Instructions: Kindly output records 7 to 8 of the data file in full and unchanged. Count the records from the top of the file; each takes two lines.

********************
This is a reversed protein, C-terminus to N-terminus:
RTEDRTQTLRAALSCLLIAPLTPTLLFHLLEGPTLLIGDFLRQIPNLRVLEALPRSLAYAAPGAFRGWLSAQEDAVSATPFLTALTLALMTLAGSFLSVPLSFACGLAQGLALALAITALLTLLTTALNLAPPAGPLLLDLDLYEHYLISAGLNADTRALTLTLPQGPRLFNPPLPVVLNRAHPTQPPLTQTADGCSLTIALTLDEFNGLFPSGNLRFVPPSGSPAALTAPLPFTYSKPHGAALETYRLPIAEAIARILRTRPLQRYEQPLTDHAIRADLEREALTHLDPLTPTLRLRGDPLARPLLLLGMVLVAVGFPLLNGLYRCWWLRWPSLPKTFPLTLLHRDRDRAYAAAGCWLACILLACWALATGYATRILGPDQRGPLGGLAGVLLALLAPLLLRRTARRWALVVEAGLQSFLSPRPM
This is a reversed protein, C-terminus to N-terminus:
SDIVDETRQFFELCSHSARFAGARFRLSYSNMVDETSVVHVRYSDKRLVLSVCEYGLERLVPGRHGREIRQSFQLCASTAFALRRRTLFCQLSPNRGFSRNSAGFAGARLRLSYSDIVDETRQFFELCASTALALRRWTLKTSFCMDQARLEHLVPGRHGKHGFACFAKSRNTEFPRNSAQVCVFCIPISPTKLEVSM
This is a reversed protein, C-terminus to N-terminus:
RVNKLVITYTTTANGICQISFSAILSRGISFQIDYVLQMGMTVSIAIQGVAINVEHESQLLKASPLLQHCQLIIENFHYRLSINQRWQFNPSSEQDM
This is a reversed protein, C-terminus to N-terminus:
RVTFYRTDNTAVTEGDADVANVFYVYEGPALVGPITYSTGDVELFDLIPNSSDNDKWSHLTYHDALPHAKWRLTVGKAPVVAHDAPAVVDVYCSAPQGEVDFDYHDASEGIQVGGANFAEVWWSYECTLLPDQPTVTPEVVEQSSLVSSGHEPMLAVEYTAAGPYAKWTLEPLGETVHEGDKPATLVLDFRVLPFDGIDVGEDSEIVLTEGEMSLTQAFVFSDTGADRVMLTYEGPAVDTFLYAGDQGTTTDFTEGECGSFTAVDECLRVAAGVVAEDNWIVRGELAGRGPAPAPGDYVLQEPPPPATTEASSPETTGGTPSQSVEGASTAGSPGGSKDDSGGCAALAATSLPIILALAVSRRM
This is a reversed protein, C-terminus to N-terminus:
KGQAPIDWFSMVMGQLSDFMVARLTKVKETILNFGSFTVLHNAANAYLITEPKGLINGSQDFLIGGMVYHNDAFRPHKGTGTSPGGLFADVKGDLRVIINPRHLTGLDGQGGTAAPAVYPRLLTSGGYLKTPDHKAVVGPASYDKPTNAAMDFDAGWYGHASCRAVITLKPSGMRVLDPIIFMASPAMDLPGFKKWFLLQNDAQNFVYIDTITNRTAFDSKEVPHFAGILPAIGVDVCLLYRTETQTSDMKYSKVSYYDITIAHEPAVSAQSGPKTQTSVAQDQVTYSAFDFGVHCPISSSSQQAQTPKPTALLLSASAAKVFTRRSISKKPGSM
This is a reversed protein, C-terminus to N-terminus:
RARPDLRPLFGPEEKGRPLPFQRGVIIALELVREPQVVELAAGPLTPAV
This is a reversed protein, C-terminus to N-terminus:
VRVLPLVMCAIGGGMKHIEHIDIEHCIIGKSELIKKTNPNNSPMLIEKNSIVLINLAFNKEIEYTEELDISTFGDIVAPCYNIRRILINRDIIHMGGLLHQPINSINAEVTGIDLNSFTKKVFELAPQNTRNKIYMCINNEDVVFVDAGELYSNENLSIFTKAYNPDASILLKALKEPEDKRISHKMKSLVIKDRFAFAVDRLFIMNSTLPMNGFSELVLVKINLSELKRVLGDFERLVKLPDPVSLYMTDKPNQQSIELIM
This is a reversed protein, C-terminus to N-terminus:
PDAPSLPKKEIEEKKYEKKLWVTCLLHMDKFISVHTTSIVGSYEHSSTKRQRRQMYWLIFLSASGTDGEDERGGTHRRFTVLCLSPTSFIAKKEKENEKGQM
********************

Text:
This is a reversed protein, C-terminus to N-terminus:
VRVLPLVMCAIGGGMKHIEHIDIEHCIIGKSELIKKTNPNNSPMLIEKNSIVLINLAFNKEIEYTEELDISTFGDIVAPCYNIRRILINRDIIHMGGLLHQPINSINAEVTGIDLNSFTKKVFELAPQNTRNKIYMCINNEDVVFVDAGELYSNENLSIFTKAYNPDASILLKALKEPEDKRISHKMKSLVIKDRFAFAVDRLFIMNSTLPMNGFSELVLVKINLSELKRVLGDFERLVKLPDPVSLYMTDKPNQQSIELIM
This is a reversed protein, C-terminus to N-terminus:
PDAPSLPKKEIEEKKYEKKLWVTCLLHMDKFISVHTTSIVGSYEHSSTKRQRRQMYWLIFLSASGTDGEDERGGTHRRFTVLCLSPTSFIAKKEKENEKGQM